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Tuesday, February 7, 2012

Come to the Snow goose Festival in Delta this month.

Each year millions of Lessor Snow geese make the trip between Baja Mexico and the Arctic Circle twice. They gather in large flocks and travel the 6,000 mile distance once in the Spring to go the nesting grounds, above the Arctic Circle, and again in the Fall to spend the winter in Mexico.

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I remember a day over 20 years ago when I was standing in a snow storm in Delta, Utah on the shore of Gunnison Bend Reservoir photographing well over 20,000 snow geese flying over head. I still recall vividly the sight, the sound and the feeling as those beautiful white birds flew by and landed on the water before me. It is difficult to describe the spectacle as the sky is literally filled with honking, fluttering geese, all looking for a place to land on the water. I was awestruck by the teaming mass of life that was displayed so beautifully before me.

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I turned to see if there was anyone else there. Almost unbelievably, There was not another human in site. I could hardly believe that something so incredible could happen with out anyone else to see it. No other witness to one of the most spectacular sights that I had ever seen. I was the only person to experience one of natures most magnificent displays.

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My excitement was great but somewhat dampened because I had only photographs with which to share what I had experienced. The event was so much more than just visual. This was a case where you truly had to be there in order to understand the magnitude of what was happening. You also needed to have some knowledge of where these geese had been and what they had been through before they got hear to really appreciate the spectacle before you. I was determined to somehow share the experience with others, many others.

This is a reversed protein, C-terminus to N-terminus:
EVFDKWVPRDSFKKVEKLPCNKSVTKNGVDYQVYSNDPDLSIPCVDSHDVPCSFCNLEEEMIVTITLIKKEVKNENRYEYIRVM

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The annual migration of Lessor Snow geese, and their gathering at Gunnison Bend reservoir, is an event that happens every year and is as predictable as anything that involves wildlife. Each February, the city of Delta hosts the annual Snow goose Festival and now draws thousands of people to see the geese.

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This years festival will be held on the 24th and 25th of February. I am always there and it still raises my heart rate to watch the geese fly in. It further enhances my experience to watch others find that same wonder and amazement that I felt on that snowy morning so many years ago.

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Wednesday, January 18, 2012

White-tailed kite

I had the chance to photograph a White-tailed kite in the Washington fields this evening.
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This is the first one that I have seen in Utah. They are usually only found on the west coast and around the Gulf of Mexico.
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They grassy areas and feed almost exclusively on insects and mice. They were once a rare sight even in their range but have made a great comeback and are now fairly common. But not in Utah!
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If you want to see it head for the Southeast corner of the Washington fields, around 2000 South and 3000 East. Look for the George Washington Academy. The field across the street can be productive. If you don't see it there drive around the area a little.
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Hopefully you will get lucky like I did. Thanks to Rick Fridell for the tip.

Wednesday, January 4, 2012

Photographing Mule deer on Kolob

Had a great day photographing Mule deer on Kolob.